Does Mexico Tax Retirement Income?

Understanding tax exposure is key to having a plan for a successful retirement in Mexico–ensuring you can relocate with confidence that your pension income and savings will comfortably cover the lower living costs.

In general, if you have a pension product within the US and receive that income in Mexico, you won’t be subject to any additional taxation. Although the IRS will typically tax pension earnings, the Mexican tax office doesn’t apply any further levies.

Of course, it’s well worth speaking with a tax adviser if you have any concerns and to ensure compliance with US law if you are obligated to file annual tax returns or make other declarations.

Tax Implications of Retiring to Mexico

Mexico is a fantastic place for retirees from the US and Canada looking for towns and cities with beautiful beaches and a thriving expat community. The weather, food, lifestyle, affordable real estate market, and relaxed pace of life are hugely appealing.

Taxes in Mexico

Many expat retirees find that their pension income and savings stretch considerably further, allowing them to make the most of their golden years with sufficient earnings to explore, socialize, travel, or soak up the ambiance and the warm sunshine. However, we’d also suggest you review your income, savings, and budgets to ensure you don’t run into any pitfalls, make informed decisions about where to live, whether to purchase a property, and account for your ongoing tax liabilities.

Paying Tax on Pension Income 

As indicated, US citizens remain subject to taxes in their home country and will usually need to report their income and file tax returns like any other retiree. If your income originates in the US, you won’t usually be exposed to further taxation. That might change if you have a retirement account or pension product based in Mexico, usually an AFORE account or an Administradores de Fondos para el Retiro.

In these scenarios, you may be able to claim favorable tax treatment in the US but should consult your tax adviser to clarify your position and how to declare your income both in the US and Mexico. The tax system is similar for Canadian citizens. However, you might find that payments from the Canada Pension Plan (CPP) and other schemes have a deduction called the non-resident tax; this is normally around 25%.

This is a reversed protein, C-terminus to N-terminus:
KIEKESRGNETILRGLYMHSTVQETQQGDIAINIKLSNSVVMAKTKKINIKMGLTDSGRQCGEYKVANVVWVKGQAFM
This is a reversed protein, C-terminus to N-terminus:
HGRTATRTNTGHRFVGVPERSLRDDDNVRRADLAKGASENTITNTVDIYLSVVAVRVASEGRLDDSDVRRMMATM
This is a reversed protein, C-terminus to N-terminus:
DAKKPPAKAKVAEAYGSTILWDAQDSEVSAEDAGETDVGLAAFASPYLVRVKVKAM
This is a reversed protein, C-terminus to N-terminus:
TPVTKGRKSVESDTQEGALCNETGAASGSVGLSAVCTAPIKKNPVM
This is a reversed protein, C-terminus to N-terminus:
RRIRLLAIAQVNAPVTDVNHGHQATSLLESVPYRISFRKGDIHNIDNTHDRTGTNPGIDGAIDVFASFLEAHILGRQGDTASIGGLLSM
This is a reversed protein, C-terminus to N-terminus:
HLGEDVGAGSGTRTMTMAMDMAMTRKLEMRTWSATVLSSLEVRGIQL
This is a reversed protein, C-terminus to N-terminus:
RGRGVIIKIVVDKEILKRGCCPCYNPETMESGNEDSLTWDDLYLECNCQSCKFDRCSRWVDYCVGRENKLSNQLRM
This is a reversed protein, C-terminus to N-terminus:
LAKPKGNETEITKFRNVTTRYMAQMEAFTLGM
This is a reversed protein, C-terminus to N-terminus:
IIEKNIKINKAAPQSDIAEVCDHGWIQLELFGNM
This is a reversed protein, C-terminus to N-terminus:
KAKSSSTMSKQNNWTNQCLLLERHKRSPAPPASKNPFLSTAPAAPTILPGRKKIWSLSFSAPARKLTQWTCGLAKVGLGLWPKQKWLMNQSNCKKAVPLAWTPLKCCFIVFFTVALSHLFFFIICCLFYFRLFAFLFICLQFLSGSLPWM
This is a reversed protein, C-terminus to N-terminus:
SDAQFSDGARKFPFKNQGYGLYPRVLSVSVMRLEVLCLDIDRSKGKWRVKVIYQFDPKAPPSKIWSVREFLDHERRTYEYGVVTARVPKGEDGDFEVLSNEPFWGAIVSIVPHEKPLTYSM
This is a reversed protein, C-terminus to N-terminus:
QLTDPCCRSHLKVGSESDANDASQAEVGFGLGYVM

Tax Residency as an Expat Retiree in Mexico

One of the complexities around tax for expats is that a lot may depend on the type of visa you apply for and whether you are considered a Mexican tax resident. Retirement visas specifically aimed at those relocating to Mexico who do not intend to work or run a business often provide flat taxation rates. However, you’ll likely be treated as a tax resident if you officially move your permanent residence to Mexico.

Most of the time, a non-resident or a retirement visa holder isn’t subject to federal taxes in Mexico if their income arises in their country of origin and is already taxed at source. This might change if you are categorized as a tax resident, which means you’ll be treated as any other citizen for tax purposes.

Canada and Mexico hold a Tax Convention, which defines how your income is taxed if you become a resident in one country or the other. This means you’ll normally pay a 15% withholding tax as a Mexican tax resident on pension income from defined benefit, Canada Pension Plan (CPP), or Old Age Security (OAS) schemes.

It’s also essential to account for any separate revenue sources, such as a rental property, because you’ll typically be subject to local tax rates on your worldwide income as a Mexican tax resident.

Mariana Lange

Mariana Lima-Lange was born in Mexico and immigrated to the U.S. when she was a child. She spent every summer visiting family throughout Mexico and is very knowledgeable about Mexican culture, lifestyle, and traditions. She is fluent in both Spanish and English.

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